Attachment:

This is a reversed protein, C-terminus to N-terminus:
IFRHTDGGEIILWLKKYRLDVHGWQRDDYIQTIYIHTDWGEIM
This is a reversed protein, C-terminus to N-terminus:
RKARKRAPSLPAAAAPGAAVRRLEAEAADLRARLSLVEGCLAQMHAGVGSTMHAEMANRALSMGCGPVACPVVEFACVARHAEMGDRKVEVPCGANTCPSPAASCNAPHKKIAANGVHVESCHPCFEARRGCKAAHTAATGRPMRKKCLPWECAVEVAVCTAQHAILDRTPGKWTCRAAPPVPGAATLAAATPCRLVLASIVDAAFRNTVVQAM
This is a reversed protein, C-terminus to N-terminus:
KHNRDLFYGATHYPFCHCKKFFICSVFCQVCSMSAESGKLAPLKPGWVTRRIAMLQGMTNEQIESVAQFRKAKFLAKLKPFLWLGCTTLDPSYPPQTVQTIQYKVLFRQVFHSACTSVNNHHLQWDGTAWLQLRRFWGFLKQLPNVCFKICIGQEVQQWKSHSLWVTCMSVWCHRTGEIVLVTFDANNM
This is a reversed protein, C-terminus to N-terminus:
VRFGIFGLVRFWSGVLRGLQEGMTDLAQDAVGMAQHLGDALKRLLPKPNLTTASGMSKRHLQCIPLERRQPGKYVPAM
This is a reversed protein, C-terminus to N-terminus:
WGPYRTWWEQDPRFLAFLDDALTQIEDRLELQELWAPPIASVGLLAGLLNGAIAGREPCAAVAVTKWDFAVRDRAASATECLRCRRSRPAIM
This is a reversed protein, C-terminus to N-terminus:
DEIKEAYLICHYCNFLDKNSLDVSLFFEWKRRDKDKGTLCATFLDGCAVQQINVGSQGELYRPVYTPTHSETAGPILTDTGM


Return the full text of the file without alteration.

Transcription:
This is a reversed protein, C-terminus to N-terminus:
IFRHTDGGEIILWLKKYRLDVHGWQRDDYIQTIYIHTDWGEIM
This is a reversed protein, C-terminus to N-terminus:
RKARKRAPSLPAAAAPGAAVRRLEAEAADLRARLSLVEGCLAQMHAGVGSTMHAEMANRALSMGCGPVACPVVEFACVARHAEMGDRKVEVPCGANTCPSPAASCNAPHKKIAANGVHVESCHPCFEARRGCKAAHTAATGRPMRKKCLPWECAVEVAVCTAQHAILDRTPGKWTCRAAPPVPGAATLAAATPCRLVLASIVDAAFRNTVVQAM
This is a reversed protein, C-terminus to N-terminus:
KHNRDLFYGATHYPFCHCKKFFICSVFCQVCSMSAESGKLAPLKPGWVTRRIAMLQGMTNEQIESVAQFRKAKFLAKLKPFLWLGCTTLDPSYPPQTVQTIQYKVLFRQVFHSACTSVNNHHLQWDGTAWLQLRRFWGFLKQLPNVCFKICIGQEVQQWKSHSLWVTCMSVWCHRTGEIVLVTFDANNM
This is a reversed protein, C-terminus to N-terminus:
VRFGIFGLVRFWSGVLRGLQEGMTDLAQDAVGMAQHLGDALKRLLPKPNLTTASGMSKRHLQCIPLERRQPGKYVPAM
This is a reversed protein, C-terminus to N-terminus:
WGPYRTWWEQDPRFLAFLDDALTQIEDRLELQELWAPPIASVGLLAGLLNGAIAGREPCAAVAVTKWDFAVRDRAASATECLRCRRSRPAIM
This is a reversed protein, C-terminus to N-terminus:
DEIKEAYLICHYCNFLDKNSLDVSLFFEWKRRDKDKGTLCATFLDGCAVQQINVGSQGELYRPVYTPTHSETAGPILTDTGM